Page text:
With the current political climate across the nation, many Americans watch the “Weekend Update” segment of Saturday Night Live to find humor in the tumultuous and divisive state of the nation. Before Colin Jost sat behind the desk, however, another Colin sat right in his spot, and he hasn’t stopped commenting on these current political issues throughout his decade-spanning career.

In his “One in Every Crowd” tour, former “Weekend Update” correspondent and television host Colin Quinn discusses political issues through the lens of identifying the toxic people in every situation.

“Comedy isn’t the nice things in the world, it’s the misery. You never want to hear the story of the nice guy I met in the elevator, you want to hear about the time I was in an elevator with this asshole,” Quinn colorfully remarked in his distinct Brooklyn accent.

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He leads off his set through anecdotes of these annoying situations on a micro, personal level before applying the concept to the national sphere. Quinn’s bluntness is not limited to describing people in the elevator. His off-broadway show, “Colin Quinn: The New York Story,” and book, “The Coloring Book,” are both inundated with language that seems politically incorrect in modern liberal society and often references ethnic stereotypes, leaving no group spared.

Despite this, Quinn insists that his style of race relations promotes unity more than division and speaks to the original intention of comedy.

“Comedy used to be the place where people could take chances. Nowadays, everything’s politically incorrect and people are scared to take those chances. I work with generalizations, and my audience sees I’m comfortable with them and know what I’m talking about, that’s why they laugh,” Quinn said.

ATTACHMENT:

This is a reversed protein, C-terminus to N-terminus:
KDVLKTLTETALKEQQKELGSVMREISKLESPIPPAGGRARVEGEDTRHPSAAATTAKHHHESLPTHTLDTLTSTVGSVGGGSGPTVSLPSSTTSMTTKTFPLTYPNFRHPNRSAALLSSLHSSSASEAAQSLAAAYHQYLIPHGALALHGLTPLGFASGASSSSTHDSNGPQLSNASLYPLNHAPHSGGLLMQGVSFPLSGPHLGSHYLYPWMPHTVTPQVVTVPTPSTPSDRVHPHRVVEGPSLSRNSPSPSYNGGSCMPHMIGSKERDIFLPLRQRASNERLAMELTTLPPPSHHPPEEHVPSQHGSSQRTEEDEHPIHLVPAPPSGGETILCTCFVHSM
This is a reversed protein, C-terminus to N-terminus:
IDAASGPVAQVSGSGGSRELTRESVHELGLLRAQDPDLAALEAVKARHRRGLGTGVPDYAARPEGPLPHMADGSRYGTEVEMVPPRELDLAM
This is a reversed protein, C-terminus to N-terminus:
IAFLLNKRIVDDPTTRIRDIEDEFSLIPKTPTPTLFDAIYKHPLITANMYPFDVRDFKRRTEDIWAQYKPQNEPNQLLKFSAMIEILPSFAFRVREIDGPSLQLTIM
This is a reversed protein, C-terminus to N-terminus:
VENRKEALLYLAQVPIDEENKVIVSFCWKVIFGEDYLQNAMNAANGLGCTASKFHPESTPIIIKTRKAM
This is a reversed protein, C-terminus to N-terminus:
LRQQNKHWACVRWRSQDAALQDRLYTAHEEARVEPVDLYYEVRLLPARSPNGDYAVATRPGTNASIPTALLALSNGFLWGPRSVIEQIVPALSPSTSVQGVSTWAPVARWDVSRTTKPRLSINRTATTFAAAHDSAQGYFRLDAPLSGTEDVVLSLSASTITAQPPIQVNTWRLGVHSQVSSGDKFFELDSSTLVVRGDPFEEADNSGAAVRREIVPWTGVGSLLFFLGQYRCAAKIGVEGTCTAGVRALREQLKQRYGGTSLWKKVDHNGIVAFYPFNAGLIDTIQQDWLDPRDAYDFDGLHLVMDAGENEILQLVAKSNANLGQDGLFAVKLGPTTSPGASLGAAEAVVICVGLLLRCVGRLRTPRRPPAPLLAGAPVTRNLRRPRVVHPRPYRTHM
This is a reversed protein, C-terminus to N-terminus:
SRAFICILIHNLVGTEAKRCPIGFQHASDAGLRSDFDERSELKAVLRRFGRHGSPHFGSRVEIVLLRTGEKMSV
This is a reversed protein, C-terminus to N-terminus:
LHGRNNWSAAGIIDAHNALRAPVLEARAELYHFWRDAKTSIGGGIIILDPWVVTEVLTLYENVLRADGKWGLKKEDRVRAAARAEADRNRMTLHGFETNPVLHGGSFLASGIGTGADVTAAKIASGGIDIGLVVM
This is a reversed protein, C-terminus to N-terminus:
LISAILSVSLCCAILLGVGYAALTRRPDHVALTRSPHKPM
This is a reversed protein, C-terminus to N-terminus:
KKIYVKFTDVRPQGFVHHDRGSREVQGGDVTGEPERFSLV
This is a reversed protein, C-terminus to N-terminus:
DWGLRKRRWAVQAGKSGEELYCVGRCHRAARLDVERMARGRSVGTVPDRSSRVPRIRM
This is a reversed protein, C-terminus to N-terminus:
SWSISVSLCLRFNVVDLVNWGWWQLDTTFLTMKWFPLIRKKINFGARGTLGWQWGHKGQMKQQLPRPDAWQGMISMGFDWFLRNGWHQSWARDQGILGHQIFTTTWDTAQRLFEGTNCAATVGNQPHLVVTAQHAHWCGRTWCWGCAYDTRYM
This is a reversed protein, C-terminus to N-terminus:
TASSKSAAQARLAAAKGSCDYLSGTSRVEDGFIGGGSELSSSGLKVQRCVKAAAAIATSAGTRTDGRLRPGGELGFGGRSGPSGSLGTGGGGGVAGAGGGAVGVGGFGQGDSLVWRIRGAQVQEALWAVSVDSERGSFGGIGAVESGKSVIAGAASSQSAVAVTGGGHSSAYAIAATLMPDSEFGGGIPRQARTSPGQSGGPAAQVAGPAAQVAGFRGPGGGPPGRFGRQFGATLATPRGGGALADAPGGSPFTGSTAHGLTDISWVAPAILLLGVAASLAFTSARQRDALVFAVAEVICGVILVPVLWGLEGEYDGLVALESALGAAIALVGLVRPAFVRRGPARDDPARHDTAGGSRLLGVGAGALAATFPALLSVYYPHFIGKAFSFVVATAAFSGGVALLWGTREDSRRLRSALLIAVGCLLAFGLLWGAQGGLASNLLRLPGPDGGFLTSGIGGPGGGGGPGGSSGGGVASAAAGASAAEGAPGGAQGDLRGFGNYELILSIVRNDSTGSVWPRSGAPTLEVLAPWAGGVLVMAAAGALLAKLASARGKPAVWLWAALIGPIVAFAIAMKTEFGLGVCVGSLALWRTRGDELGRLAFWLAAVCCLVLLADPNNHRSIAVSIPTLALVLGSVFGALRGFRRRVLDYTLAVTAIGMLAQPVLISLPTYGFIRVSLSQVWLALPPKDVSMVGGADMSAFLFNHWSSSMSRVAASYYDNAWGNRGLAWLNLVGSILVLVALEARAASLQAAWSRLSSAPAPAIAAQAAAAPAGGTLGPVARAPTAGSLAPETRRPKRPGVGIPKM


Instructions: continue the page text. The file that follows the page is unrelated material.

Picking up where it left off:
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Quinn’s comfort comes from his upbringing in the Park Slope neighborhood of Brooklyn during the 1960’s, a time when the neighborhood’s ethnic make-up quickly diversified. It was also during his formative years in Park Slope when Quinn realized that he was a “pain in the ass” in school and could make people laugh, although he did not formally pursue a comedy career until his mid-twenties.

While it certainly was a long journey to go from wise-cracking in the classroom to stints on MTV and Comedy Central, Quinn’s advice for those wanting to follow in the path of stand-up is simple.

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“Write what you want to talk about in story form first. Think about what you thought about when something happened and how it made you feel. Don’t try to write the jokes first. Jokes are the most important part of comedy of course, but they come naturally if you just tell the story,” Quinn said.

Quinn comes to Madison on Saturday, March 3rd at 7 p.m. at the Majestic Theatre. Tickets are $35.